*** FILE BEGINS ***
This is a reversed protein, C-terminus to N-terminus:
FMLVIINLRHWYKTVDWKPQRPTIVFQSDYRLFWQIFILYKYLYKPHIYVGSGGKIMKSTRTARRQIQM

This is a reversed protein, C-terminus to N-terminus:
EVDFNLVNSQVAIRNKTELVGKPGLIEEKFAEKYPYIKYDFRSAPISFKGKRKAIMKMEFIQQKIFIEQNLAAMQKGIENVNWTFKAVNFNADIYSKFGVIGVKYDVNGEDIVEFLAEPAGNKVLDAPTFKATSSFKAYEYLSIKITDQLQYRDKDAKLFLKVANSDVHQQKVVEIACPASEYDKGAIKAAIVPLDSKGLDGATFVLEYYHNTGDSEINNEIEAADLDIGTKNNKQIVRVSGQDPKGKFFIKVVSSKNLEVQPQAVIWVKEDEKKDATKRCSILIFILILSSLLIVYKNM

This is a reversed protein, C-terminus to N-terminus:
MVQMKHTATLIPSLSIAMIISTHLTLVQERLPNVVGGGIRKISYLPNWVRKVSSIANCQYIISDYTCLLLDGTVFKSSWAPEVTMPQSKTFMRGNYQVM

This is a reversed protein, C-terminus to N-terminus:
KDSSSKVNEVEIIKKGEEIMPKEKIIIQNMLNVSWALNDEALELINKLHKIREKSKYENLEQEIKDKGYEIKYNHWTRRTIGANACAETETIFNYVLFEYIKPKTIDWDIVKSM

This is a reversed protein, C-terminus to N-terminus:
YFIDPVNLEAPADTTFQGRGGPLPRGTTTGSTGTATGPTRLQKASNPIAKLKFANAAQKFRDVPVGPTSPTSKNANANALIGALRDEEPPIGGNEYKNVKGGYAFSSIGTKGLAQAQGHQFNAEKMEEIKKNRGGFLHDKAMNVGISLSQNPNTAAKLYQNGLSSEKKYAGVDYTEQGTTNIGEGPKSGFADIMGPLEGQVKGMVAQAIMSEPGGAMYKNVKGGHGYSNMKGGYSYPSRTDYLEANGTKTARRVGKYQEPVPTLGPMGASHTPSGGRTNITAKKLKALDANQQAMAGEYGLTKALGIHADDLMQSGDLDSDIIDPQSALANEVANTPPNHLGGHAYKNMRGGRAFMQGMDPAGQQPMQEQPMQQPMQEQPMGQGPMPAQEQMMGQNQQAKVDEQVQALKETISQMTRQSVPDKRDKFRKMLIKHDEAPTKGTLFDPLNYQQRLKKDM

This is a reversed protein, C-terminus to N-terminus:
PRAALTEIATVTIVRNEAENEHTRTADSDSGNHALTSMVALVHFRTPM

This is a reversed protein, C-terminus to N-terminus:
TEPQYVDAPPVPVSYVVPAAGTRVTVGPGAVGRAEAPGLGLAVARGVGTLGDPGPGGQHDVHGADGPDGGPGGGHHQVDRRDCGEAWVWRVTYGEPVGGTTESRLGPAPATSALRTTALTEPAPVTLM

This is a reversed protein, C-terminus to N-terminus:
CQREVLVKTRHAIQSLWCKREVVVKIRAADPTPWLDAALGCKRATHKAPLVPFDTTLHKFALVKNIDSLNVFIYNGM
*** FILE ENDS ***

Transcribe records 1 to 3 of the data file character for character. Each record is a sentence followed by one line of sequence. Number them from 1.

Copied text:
This is a reversed protein, C-terminus to N-terminus:
FMLVIINLRHWYKTVDWKPQRPTIVFQSDYRLFWQIFILYKYLYKPHIYVGSGGKIMKSTRTARRQIQM

This is a reversed protein, C-terminus to N-terminus:
EVDFNLVNSQVAIRNKTELVGKPGLIEEKFAEKYPYIKYDFRSAPISFKGKRKAIMKMEFIQQKIFIEQNLAAMQKGIENVNWTFKAVNFNADIYSKFGVIGVKYDVNGEDIVEFLAEPAGNKVLDAPTFKATSSFKAYEYLSIKITDQLQYRDKDAKLFLKVANSDVHQQKVVEIACPASEYDKGAIKAAIVPLDSKGLDGATFVLEYYHNTGDSEINNEIEAADLDIGTKNNKQIVRVSGQDPKGKFFIKVVSSKNLEVQPQAVIWVKEDEKKDATKRCSILIFILILSSLLIVYKNM

This is a reversed protein, C-terminus to N-terminus:
MVQMKHTATLIPSLSIAMIISTHLTLVQERLPNVVGGGIRKISYLPNWVRKVSSIANCQYIISDYTCLLLDGTVFKSSWAPEVTMPQSKTFMRGNYQVM